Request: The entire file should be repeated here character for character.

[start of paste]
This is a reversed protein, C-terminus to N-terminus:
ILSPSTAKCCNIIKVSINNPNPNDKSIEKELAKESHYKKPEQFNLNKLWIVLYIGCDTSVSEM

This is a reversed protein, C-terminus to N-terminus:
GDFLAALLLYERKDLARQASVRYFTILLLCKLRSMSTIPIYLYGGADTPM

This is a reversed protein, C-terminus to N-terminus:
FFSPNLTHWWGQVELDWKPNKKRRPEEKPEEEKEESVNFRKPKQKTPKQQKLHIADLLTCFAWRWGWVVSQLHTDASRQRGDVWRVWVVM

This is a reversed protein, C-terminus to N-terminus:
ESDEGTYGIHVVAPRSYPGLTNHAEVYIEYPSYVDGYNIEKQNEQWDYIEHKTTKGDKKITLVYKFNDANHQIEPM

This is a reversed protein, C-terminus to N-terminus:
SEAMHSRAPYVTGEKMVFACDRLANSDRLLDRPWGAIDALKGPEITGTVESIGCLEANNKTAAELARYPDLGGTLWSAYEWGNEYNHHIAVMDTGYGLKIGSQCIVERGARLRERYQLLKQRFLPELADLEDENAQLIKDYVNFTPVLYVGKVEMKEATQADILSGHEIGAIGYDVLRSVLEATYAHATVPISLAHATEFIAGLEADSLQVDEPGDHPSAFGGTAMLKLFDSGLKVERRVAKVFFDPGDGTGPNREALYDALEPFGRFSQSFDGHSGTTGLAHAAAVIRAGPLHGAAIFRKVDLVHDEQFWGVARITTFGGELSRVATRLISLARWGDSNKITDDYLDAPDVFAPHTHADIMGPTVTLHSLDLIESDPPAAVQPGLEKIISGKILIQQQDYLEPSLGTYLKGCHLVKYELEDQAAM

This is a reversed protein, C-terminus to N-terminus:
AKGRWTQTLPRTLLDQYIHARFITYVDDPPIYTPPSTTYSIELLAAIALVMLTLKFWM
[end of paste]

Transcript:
This is a reversed protein, C-terminus to N-terminus:
ILSPSTAKCCNIIKVSINNPNPNDKSIEKELAKESHYKKPEQFNLNKLWIVLYIGCDTSVSEM

This is a reversed protein, C-terminus to N-terminus:
GDFLAALLLYERKDLARQASVRYFTILLLCKLRSMSTIPIYLYGGADTPM

This is a reversed protein, C-terminus to N-terminus:
FFSPNLTHWWGQVELDWKPNKKRRPEEKPEEEKEESVNFRKPKQKTPKQQKLHIADLLTCFAWRWGWVVSQLHTDASRQRGDVWRVWVVM

This is a reversed protein, C-terminus to N-terminus:
ESDEGTYGIHVVAPRSYPGLTNHAEVYIEYPSYVDGYNIEKQNEQWDYIEHKTTKGDKKITLVYKFNDANHQIEPM

This is a reversed protein, C-terminus to N-terminus:
SEAMHSRAPYVTGEKMVFACDRLANSDRLLDRPWGAIDALKGPEITGTVESIGCLEANNKTAAELARYPDLGGTLWSAYEWGNEYNHHIAVMDTGYGLKIGSQCIVERGARLRERYQLLKQRFLPELADLEDENAQLIKDYVNFTPVLYVGKVEMKEATQADILSGHEIGAIGYDVLRSVLEATYAHATVPISLAHATEFIAGLEADSLQVDEPGDHPSAFGGTAMLKLFDSGLKVERRVAKVFFDPGDGTGPNREALYDALEPFGRFSQSFDGHSGTTGLAHAAAVIRAGPLHGAAIFRKVDLVHDEQFWGVARITTFGGELSRVATRLISLARWGDSNKITDDYLDAPDVFAPHTHADIMGPTVTLHSLDLIESDPPAAVQPGLEKIISGKILIQQQDYLEPSLGTYLKGCHLVKYELEDQAAM

This is a reversed protein, C-terminus to N-terminus:
AKGRWTQTLPRTLLDQYIHARFITYVDDPPIYTPPSTTYSIELLAAIALVMLTLKFWM